Your Forclosure Options


1. You can call your bank or lender and ask them to reinstate the loan. You may be allowed to reinstate or make the loan current by paying a lump sum or making scheduled payments to your lender over a given amount of time. Just explain to them you had a few bad months and things are now better and most lenders will try to work something out with you.

Here is an example:
Ed falls behind 3 payments on his house. He pays $2000 a month for a mortgage payment. Then we add on $500 in late fees. Ed owes a total of $6500 to reinstate the loan. He sells a bunch of his personal belongings for $10,000. So he pays the bank, they say "Thank You", and Ed continues to make his regular monthly mortgage payment. The Notice of Default (NOD) is canceled, the home is brought out of foreclosure, and everyone is happy. However, Ed's credit was still hit with the NOD which will hurt a little.

Something similar to reinstating the loan is called a Forbearance Agreement. This is when you actually negotiate a "deal" with the bank. You can ask the bank if they will add on the amount owed in back payments to the back of the loan. You could even ask if the bank would be willing to take a smaller portion upfront and add the rest to the back of the loan. Another option is to ask to pay some upfront and forgive the rest. Or you could even ask to forgive the whole thing. You never know unless you ask. Banks want to work with you, trust me.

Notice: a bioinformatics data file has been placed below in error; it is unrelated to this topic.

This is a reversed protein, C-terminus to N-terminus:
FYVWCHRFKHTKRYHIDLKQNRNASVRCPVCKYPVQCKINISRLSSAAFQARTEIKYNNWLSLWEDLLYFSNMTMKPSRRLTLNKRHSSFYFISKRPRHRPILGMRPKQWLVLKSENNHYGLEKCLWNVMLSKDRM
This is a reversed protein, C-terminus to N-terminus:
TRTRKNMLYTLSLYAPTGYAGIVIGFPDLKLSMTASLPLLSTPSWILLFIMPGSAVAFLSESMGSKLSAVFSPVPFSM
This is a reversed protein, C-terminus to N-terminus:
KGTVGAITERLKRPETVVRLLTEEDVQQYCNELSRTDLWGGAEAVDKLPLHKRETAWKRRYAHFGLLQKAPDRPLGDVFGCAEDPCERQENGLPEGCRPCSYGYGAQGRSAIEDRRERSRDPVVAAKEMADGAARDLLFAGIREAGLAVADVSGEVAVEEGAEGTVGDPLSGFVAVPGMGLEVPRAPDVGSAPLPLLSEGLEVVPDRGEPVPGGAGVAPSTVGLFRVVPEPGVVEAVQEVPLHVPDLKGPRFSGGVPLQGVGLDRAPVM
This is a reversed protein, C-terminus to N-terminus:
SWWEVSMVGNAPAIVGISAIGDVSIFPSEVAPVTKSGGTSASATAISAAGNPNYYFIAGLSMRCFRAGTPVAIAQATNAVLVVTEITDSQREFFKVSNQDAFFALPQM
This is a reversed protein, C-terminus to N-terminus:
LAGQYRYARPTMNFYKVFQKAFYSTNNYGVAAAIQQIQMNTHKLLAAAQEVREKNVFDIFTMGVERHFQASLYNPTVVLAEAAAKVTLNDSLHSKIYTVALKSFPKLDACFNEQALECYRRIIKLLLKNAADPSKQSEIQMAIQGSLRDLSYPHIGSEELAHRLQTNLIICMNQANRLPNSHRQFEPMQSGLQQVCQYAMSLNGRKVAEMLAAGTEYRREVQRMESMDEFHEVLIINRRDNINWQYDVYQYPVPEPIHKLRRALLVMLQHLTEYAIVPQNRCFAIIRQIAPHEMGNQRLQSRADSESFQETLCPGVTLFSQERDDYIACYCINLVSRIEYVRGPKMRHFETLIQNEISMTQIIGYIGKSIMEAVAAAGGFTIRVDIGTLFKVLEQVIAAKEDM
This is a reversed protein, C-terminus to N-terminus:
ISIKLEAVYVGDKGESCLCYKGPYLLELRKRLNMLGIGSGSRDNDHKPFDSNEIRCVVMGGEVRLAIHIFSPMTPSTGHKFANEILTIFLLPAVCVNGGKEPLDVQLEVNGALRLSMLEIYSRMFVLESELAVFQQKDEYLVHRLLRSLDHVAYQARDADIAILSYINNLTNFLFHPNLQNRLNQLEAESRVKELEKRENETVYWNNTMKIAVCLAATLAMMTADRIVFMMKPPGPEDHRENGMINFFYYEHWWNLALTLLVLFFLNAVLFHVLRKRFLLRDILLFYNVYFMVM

2. You can sell your home to us. We will negotiate with your lender to accept a discount on your loan. This is called a short sale. What this does is allow us to buy your home under market value so you can avoid the foreclosure auction. Then we can help you move and get you into a place that will fit your needs.

3. You can list your home with a realtor. If you have equity in the property this can be a great option. However, if you have very little equity, it is very hard to sell homes with real estate agents. The reason why is because you have to pay a realtor fee or commission if they list your house. Typically it's 4-6% of the purchase price. Then what happens is they increase the purchase price of the home to compensate for the commission and now it becomes practically impossible to sell your house when it's at or over market value in such a short time. Plus, buyers cannot qualify for loans if the home is selling for more than what it's worth. You would be better off to try and sell it yourself.